In Lucy Skaer’s art ordinary distinctions and definitions do not apply. The difference between categories we think of as opposites – such as the living and the dead, the present and the past, meaning and meaninglessness – are constantly revisited as she works to transform materials and ideas.
Skaer works in many different ways using film, drawings, sculpture, craft or decorative objects, prints, glass and ceramics. She is interested in images, materials and objects and how their meaning, importance or economic value might shift if they change role, shape or appearance. She once placed a diamond and a scorpion side by side on an Amsterdam pavement; both of course were made of carbon. She has cast modern bronze in 4,000-year-old moulds and remade a famous twentieth-century sculpture, Bird in Space, by Constantin Brancusi, in compacted coal dust.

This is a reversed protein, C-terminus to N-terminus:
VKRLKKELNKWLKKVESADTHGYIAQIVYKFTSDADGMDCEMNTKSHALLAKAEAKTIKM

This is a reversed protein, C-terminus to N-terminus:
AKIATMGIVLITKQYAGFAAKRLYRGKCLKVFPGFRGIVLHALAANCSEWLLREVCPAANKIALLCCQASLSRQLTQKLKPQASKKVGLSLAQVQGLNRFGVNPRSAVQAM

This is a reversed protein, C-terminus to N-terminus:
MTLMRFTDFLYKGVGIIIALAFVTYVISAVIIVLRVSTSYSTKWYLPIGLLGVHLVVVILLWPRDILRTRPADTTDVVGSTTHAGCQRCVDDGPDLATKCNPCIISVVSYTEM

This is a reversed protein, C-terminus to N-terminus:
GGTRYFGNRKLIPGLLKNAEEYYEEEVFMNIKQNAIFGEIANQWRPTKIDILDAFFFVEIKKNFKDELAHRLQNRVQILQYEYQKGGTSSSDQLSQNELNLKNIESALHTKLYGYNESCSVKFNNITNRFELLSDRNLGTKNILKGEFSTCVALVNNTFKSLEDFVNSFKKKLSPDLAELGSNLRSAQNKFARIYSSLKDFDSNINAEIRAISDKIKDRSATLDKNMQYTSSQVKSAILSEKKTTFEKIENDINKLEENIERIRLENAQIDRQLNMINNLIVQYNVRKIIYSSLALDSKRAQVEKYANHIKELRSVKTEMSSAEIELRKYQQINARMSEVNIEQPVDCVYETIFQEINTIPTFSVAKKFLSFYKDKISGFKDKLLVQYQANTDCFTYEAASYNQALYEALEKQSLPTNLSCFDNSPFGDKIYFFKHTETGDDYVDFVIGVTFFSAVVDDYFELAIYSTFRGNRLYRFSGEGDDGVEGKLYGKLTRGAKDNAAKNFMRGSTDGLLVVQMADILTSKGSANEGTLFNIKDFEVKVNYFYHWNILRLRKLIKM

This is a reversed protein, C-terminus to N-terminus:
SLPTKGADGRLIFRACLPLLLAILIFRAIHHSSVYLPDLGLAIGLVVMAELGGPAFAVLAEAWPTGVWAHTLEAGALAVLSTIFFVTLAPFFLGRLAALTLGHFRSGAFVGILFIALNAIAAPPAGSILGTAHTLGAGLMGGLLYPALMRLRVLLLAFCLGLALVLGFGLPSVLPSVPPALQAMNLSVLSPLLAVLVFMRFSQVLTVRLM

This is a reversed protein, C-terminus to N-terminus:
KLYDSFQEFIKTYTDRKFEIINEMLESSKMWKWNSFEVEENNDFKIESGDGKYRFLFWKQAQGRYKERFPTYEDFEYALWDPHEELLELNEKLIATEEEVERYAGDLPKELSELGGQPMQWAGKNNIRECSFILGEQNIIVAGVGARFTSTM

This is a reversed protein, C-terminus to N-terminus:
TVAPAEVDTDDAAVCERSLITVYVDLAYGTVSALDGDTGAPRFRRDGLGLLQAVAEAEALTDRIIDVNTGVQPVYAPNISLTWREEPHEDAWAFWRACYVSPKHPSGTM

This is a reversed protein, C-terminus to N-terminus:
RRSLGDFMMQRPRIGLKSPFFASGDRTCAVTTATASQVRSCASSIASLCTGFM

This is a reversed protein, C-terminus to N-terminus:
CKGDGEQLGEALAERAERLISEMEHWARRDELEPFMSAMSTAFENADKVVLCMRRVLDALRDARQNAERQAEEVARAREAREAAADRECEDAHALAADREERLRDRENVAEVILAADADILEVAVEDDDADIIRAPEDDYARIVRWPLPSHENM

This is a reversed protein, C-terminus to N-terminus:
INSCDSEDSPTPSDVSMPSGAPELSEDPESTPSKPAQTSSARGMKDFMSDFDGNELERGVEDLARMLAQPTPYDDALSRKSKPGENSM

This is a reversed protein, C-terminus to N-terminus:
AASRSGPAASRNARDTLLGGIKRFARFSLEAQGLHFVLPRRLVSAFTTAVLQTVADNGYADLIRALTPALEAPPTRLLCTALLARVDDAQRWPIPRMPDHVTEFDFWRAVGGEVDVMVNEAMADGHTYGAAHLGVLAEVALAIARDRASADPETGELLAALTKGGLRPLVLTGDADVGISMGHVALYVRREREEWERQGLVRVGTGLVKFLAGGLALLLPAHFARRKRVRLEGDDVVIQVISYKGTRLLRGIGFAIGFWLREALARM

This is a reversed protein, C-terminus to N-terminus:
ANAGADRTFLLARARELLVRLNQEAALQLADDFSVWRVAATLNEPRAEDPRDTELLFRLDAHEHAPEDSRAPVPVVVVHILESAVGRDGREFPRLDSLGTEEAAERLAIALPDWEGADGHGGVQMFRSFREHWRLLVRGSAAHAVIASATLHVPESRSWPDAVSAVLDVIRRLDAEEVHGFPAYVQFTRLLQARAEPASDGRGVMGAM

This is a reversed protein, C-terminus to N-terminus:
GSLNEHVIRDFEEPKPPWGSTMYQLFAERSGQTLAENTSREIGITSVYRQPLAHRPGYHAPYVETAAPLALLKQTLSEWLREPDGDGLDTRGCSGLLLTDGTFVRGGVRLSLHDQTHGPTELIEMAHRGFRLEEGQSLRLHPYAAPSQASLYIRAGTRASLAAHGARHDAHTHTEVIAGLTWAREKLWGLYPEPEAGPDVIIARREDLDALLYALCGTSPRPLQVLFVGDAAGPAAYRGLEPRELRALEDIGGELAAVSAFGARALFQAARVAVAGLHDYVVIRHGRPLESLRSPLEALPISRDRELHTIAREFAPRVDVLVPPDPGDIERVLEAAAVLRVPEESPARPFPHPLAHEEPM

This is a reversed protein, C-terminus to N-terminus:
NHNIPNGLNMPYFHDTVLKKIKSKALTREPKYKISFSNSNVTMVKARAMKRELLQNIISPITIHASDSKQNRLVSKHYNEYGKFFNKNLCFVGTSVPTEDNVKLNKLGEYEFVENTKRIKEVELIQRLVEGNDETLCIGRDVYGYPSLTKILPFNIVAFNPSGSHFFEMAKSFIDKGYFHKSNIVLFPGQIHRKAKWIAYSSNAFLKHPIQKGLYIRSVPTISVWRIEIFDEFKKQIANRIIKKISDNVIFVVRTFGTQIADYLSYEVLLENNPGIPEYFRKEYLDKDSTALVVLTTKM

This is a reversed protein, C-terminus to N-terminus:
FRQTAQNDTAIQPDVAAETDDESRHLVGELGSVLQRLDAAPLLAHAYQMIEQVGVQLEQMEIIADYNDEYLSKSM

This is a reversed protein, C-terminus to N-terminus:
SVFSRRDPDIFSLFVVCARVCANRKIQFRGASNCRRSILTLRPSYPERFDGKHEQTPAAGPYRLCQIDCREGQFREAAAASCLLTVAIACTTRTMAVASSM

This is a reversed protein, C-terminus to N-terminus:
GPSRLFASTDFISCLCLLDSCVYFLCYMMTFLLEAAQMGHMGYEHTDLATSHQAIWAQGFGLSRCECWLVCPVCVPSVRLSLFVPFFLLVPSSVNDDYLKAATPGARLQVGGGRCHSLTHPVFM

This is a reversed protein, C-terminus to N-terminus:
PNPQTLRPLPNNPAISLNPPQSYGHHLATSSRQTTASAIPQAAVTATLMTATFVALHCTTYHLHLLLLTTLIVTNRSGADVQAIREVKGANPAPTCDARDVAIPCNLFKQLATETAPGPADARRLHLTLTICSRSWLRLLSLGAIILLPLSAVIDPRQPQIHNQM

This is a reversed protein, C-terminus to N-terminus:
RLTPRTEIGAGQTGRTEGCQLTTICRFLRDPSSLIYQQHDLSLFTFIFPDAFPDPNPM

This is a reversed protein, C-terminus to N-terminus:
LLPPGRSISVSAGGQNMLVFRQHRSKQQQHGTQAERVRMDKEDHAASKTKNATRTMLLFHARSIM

In 2006, when Skaer was living and working in New York, she travelled to Mexico City to seek out the artist Leonora Carrington. The ninety-year-old painter had been a key figure in the Surrealist movement. Skaer’s installation Leonora (2006) brings together four elements: two sculptures, including an oak table with an inlaid mother-of-pearl image of hands, a dense pencil drawing, and a film. The film is short and simple: capturing the elderly artist in her home. Skaer’s is not so much homage from one generation to another as an encounter. What might happen to Skaer’s own art and ideas if they were to meet those of such a powerful predecessor? Might they also be transformed?
Reflecting the way that her own approach to art is fluid, she is never guided by a single approach to a problem or a single way of thinking, Skaer also works with other artists. With Rosalind Nashashibi she works in film and photography as Nashashibi/Skaer. She is also part of the artists’ collective Henry VIII’s Wives, a group of artists who met when they studied in the Environmental Art Department at the Glasgow School of Art.